(1) “Po dannym telekanala RTR, norvezhskiye spasateli pokinuli rayon katastrofy APL ‘Kursk‘ v Barentsevom more,” Interfax, 22 August 2000.
(2) “Glavnyy shtab VMF zayavlyayet, chto operatsiya v Barentsevom more budet provoditsya do sikh por, poka telo poslednego moryaka ne budet izvlecheno iz podlodki ‘Kursk,'” Interfax, 22 August 2000.
(3) “APL ‘Kursk‘ mozhet byt podnyata na poverkhnost moray ne ranshe chem. Osenyu 2001 goda – admiral Baltin,” Interfax, 22 August 2000.
(4) “Ministr oborony oprovergayet informatsiyu o nalichii na bortu ‘Kurska‘ 130 chelovek,” Interfax, 22 August 2000.
(5) “Vitse-premet Kudrin obeshchayet vydeleniye neobkhodimykh sredstv na likvidatsiyu posledstviy avarii APL ‘Kursk‘ v Barentsevom more,” Interfax, 22 August 2000.
(6) “Ranniy prikhod norvezhskikh vodolazov vryad li izmenil by situatsiyu s APL ‘Kursk‘, schitayet Klebanov,” Interfax, 22 August 2000.
(7) “Tulskaya oblast vydelyayet sredstva na pokupku avariyno-spasatelnogo snaryazheniya dlya APL ‘Tula’ i ‘Novomoskovsk’,” Interfax, 22 August 2000.
(8) BBC Radio, 21 August 2000.
(9) Gavrilenko and Gundarov.
(10) Christine Engh, “Ubaaten fylt av vann – redningsaksjonen avsluttes,” Aftenposten, 21 August 2000,
(11) Gavrilenko and Gundarov.
(12) Christine Engh.
(13) “Rossiya zaklyuchit kontrakt s norvezhskimi vodolazami na prodolzheniye rabot na podlodke ‘Kursk,” Interfax, 21 August 2000.
(14) “Britanskaya mini-podlodka ne budet uchastvovat v spasatelnykh rabotakh v Barentsevom more – Klebanov,” Interfax, 21 August 2000.
(15) Andrey Gavrilenko and Vladimir Gundarov, “Verit I spasat do posledney minuty,” Krasnaya zvezda, 21 August 2000,
(16) Gavrilenko and Gundarov.
(17) “V rayone avarii ‘Kurska‘ ne bylo inostrannykh podlodok,”, 21 August 2000,
(18) “Bliz podlodki ‘Kursk‘ obnaruzhen predmet, pokhozhiy na ograzhdeniye rubki chuzhoy submariny, predpolozhitelno, britanskoy – voyennyye istochniki,” Interfax, 21 August 2000.
(19) “Po dannym press-sluzhby Severnogo Flota, detalnogo obsledovaniya rayona katastrofy ‘Kurska‘ ne provodilos,” Interfax, 21 August 2000.
(20) “Voyennye obvinyayut britanskuyu podlodku v gibeli ‘Kurska,”, 21 August 2000,
(21) “Anglichane vse otritsayut,”, 21 August 2000,
(22) Vladimir Temnyy, “Voyennaya tayna admiralov,”, 21 August 2000,; “Ubiytsu avianostsev utopila nasha raketa,” Moskovskiye vedomosti, 21 August 2000; in WPS Oborona I bezopasnost, 23 August 2000, No. 98.
(23) Gavrilenko and Gundarov; “Britanskiye mini-podlodki ne budet uchastvovat v spasatelnykh rabotakh v Barentsovom more – Klebanov.”
(24) “Spaseniye utopayushchikh – del ruk…”, 21 August 2000,
(25) Igor Galichin, “Dose ubiytsy ‘Kurska‘,” Segodnya, 21 August 2000; Jill Dougherty, “Russian naval chief sees little hope for sub crew,” CNN, 19 August 2000,
(26) “Spaseniye utopayushchikh – del ruk…”, 21 August 2000,
(27) BBC Radio interview, 19 August 2000.
(28) “Serdtsa nashi s popavshimi v bedu,” Krasnaya zvezda, 17 August 2000;; Margaret Litvin and Michael James, “Torpedo trouble?”, 19 August 2000.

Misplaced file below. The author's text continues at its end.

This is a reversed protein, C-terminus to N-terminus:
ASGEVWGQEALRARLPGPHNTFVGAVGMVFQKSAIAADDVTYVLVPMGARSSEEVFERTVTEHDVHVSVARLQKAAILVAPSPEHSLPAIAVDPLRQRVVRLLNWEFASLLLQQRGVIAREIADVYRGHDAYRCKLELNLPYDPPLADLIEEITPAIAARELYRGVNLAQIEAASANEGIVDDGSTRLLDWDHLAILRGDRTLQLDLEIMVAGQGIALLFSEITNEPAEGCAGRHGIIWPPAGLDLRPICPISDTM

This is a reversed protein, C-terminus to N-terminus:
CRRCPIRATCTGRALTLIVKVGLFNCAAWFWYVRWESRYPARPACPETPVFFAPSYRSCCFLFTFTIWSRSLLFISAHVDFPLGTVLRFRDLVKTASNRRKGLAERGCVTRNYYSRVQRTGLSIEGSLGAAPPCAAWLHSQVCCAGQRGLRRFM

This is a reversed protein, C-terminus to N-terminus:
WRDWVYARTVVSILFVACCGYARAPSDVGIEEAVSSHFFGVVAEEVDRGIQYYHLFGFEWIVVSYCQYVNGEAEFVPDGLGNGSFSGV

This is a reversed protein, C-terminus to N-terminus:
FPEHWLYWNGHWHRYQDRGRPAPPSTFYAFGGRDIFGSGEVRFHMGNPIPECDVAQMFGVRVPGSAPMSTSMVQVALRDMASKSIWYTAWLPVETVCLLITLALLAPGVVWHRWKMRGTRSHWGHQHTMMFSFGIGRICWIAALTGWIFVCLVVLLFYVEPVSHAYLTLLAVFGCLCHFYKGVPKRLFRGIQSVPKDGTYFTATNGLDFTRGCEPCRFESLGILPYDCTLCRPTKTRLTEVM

(29) “Spasateli Severnogo flota snova zafiksirovali zvukovyye signaly s podlodki ‘Kursk‘,”, 17 August 2000,
(30) Rolleiv Solholm, “Sub rescue mission: Salvage team racing towards ‘Kursk‘,” The Norway Post, 18 August 2000,
(31) “U.S. May Send Sub Rescue Experts to Russia – Cohen,” Reuters, 18 August 2000.
(32) Oleg Odnokolenko, “Kontsy v vodu. Amerikanskaya submarina, taranivshaya ‘Kursk‘, pryachetsya v Norvegii?” Segodnya, 18 August 2000,
(33), 19 August 2000,
(34) Oleg Odnokolenko, “‘Kursk‘ stolknulsya s britanskoy podlodkoy?” Segodnya, 19 August 2000,
(35) “Komanduyushchiy Severnym Flotom schitayet, chto prichinoy vzryva na ‘Kurske‘ moglo byt kak vneshnee, tak I vnutrennee vozdeystviye,” Interfax, 18 August 2000.
(36) NORSAR Press Release,
(37) “Kak ozhidayetsya, norvezhskoye sudno s vodolazami pribudet na mesto katastrofy rossiyskoy podlodki v pyatnitsu,” Interfax, 17 August 2000.
(38) “I. Klebanov: Priznakov vnutrennego vzryva na lodke ‘Kursk‘ ne obnaruzheno,” RosBiznesKonsalting online edition,
(39) “Versiya o stolknovenii ‘Kurska‘ s drugim obyektom poluchayet vse bolshe podtverzhdeniy – ministr oborony RF,” Interfax, 17 August 2000.
(40) “Veteran-podvodnik schitayet, chto prichinoy avarii APL ‘Kursk‘ mog stat vzryv torpedy v pervom otseke submariny,” Interfax, 17 August 2000.
(41) “Russian Submarine: British Rescue Team Leave Today for Norway,” United Kingdom Ministry of Defense Press Service, 16 August 2000,; “UK aids stricken sub,” BBC News, 16 August 2000,
(42) “UK to help Russian sub rescue,” BBC News, 16 August 2000,
(43) “Predstavitel Glavnogo shtaba VMF Rossii zayavil, chto v Barentsevom more edva ne byl poteryan spasatelnyy apparat,” Interfax, 16 August 2000.
(44) “UK aids stricken sub,” BBC News, 16 August 2000,
(45) Igor Kudrik, “Kursk sunk by finding shortfalls,” Bellona Chronicle,
(46) Igor Zhevelyuk, “Chto s lodkoy,” Polyarnaya pravda, 15 August 2000,
(47) “Chto s lodkoy;” John von Radowitz, “Russian Submariners Not Doomed Despite Gloomy Forecasts,” Press Association Newsfile; in Lexis-Nexis Academic Universe,
(48) A.D. Baker III, Combat Fleets of the World 2000-2001 (Annapolis: U.S. Naval Institute, 2000).
(49) Nikolai Novichkov, “Reasons for Russian submarine accident unknown so far,” ITAR-TASS, 15 August 2000; in Lexis-Nexis Academic Universe,
(50) “Glavshtab VMF Rossii soobshchil tochnyye koordinaty mestonakhozhdeniya podlodki ‘Kursk‘,” RosBiznesKonsalting,
(51) “Rossiyskiye admiraly vyletayut v Bryussel dlya konsultatsiy s zarubezhnymi kollegami,” online edition,
(52) Mikhail Kotov, “Spaseniye ‘Kurska‘. Vtoraya popytka,”,; Igor Zhevelyuk, “‘Kursk‘ v bede,” Polyarnaya pravda, 16 August 2000,